San Francisco Rides For Free After Transit Sytem Hit With Ransomware
Muni riders got a pass as employees tried, without success, to access their network
San Franciscans got to travel the city for free this weekend, thanks to hackers holding one of the city’s public transit systems for ransom.
According to local news reports, on Saturday, the city’s Municipal Transportation Agency, Muni, was hit with ransomware — malicious code that locks a system’s files until a bounty is paid. Muni employees who logged onto their network were greeted with a message “You Hacked. All Data Encrypted,” alongside a contact email address claiming to have the key for decryption.
Unable to quickly fix the problem, city officials set Muni ticketing machines to read “Out Of Order,” while employees unlocked fare gates and allowed customers to ride free of charge.
In a statement released on Sunday, the San Francisco Municipal Transportation Agency said the ransomware “disrupted some of our internal computer systems including e-mail.” It added that transit service was unaffected, and that customer privacy and transaction information were not compromised. An investigation is still ongoing.
While SFMTA did not comment on the specifics of the hack, a San Francisco Examiner reporter who contacted the e-mail address provided in the ominous message was told by the apparent hacker, who called himself “Andy Saolis,” that the ransom in question was $73,000. He later added that the malware used to encrypt the data was introduced to the Muni through a systems administrator who had downloaded the file, quite likely through a phishing scam. In a similar conversation with The Verge, Saolis implied that his software automatically targeted the SFMTA network because it was “very open.” According to Hoodline, a San Francisco-based news site, the hackers had access to roughly one-quarter of Muni’s computer network.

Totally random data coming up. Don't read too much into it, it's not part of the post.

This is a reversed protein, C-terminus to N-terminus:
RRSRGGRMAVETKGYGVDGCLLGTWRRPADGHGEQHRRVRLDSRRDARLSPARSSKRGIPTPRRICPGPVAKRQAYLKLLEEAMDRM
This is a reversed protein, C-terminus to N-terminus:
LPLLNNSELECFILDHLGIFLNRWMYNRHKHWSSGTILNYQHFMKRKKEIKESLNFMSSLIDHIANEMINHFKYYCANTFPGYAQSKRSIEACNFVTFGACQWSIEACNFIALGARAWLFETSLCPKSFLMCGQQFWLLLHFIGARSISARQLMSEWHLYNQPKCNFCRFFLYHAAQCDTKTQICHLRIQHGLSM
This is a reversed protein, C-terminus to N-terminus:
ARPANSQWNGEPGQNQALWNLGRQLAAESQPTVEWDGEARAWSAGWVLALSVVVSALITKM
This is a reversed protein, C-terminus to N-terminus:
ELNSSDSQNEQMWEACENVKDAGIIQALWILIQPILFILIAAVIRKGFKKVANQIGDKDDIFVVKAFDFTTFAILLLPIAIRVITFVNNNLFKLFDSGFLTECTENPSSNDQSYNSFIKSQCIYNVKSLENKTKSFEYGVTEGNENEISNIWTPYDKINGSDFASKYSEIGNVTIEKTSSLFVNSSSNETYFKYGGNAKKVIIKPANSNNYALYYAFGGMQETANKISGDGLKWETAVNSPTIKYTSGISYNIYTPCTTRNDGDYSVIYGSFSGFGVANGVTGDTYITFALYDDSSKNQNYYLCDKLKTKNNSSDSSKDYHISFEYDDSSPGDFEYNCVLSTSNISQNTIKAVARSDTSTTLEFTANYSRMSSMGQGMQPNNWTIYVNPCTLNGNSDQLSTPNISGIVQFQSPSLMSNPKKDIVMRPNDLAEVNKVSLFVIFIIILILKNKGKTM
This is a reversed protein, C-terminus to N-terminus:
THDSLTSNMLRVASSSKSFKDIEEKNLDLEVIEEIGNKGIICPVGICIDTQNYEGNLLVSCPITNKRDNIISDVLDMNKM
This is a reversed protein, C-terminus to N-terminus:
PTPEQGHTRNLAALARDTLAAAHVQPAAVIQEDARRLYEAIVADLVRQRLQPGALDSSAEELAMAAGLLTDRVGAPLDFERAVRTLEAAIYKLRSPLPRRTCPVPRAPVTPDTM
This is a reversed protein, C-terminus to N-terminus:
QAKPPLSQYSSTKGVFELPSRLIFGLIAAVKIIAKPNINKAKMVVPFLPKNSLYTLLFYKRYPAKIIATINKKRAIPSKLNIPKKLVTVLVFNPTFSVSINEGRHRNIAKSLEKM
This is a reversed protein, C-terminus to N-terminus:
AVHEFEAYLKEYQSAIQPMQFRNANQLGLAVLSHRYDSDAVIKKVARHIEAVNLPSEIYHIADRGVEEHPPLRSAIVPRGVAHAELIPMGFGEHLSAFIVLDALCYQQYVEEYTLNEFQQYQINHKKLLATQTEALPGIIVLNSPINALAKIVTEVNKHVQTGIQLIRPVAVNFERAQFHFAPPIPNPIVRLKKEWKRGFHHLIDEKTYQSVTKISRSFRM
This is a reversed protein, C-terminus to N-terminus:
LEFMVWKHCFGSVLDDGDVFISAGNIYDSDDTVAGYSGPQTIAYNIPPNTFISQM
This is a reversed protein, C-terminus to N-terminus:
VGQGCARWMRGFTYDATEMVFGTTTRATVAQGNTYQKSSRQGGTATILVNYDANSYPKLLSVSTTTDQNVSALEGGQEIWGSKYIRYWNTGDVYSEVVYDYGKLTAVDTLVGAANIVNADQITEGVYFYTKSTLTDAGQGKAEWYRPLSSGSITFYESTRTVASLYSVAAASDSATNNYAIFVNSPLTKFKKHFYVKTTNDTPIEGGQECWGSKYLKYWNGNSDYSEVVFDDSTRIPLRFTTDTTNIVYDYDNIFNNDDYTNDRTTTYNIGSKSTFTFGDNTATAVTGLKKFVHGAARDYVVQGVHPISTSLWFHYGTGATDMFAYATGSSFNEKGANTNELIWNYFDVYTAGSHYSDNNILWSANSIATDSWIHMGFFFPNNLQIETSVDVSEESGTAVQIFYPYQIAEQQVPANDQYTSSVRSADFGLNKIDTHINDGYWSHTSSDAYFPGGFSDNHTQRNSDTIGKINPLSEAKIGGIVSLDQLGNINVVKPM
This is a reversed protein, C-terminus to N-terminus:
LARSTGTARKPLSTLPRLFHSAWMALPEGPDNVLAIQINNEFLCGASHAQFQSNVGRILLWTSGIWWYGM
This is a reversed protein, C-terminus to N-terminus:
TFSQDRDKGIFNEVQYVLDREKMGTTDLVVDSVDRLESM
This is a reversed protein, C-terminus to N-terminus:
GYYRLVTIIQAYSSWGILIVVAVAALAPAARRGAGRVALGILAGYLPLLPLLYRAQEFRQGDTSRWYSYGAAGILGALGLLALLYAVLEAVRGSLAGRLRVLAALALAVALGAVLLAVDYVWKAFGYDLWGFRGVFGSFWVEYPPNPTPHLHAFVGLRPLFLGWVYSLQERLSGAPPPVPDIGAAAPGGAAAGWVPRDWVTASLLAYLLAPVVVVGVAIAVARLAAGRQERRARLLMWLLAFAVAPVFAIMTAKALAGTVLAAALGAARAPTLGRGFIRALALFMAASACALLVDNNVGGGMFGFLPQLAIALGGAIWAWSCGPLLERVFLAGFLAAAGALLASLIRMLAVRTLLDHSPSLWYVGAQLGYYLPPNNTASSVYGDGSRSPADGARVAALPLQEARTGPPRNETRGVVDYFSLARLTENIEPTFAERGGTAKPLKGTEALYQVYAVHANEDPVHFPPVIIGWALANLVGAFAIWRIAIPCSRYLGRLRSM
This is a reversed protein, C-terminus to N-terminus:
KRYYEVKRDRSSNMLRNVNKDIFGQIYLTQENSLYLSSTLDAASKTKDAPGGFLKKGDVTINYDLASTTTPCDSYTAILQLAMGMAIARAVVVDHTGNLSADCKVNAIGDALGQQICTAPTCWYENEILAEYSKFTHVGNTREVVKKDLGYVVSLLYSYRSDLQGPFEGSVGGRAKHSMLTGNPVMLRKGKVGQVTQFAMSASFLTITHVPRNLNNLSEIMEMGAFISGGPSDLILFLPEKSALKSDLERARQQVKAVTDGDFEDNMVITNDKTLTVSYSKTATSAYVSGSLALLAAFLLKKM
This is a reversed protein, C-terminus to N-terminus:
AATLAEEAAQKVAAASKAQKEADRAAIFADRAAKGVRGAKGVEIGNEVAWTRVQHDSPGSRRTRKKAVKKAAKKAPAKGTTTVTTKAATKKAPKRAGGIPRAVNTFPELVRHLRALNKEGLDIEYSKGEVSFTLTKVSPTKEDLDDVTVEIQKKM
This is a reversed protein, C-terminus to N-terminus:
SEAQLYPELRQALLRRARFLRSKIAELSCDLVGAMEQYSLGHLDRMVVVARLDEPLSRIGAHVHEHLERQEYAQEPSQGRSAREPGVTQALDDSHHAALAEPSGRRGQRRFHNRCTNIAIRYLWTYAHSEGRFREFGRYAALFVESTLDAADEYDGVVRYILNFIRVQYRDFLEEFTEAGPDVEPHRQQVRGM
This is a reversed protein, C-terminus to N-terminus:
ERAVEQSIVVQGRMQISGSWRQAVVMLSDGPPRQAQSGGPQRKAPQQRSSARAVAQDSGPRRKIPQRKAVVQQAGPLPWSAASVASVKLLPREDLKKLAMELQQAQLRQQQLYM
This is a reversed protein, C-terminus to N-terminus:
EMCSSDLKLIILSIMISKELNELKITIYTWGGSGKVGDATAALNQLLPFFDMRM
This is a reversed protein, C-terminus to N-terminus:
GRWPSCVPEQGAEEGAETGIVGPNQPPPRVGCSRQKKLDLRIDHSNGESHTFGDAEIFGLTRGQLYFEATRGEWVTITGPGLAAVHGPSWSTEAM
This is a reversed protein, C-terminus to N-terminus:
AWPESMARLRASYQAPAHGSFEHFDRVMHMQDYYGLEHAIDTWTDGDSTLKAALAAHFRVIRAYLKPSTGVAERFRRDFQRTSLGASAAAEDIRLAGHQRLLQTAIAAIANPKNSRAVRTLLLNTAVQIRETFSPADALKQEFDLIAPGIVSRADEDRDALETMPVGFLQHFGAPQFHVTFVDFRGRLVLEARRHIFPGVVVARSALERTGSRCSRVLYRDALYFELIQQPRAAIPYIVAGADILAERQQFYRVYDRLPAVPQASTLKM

A hacker using the same name employed a similar method of holding data owned by a Brazilian Infosec research group hostage in exchange for Bitcoin earlier this fall. According to an FBI report, ransomware attack rates have nearly doubled from 2014 to 2015, and an increase of such hacks has made 2016 the unofficial “year of ransomware.”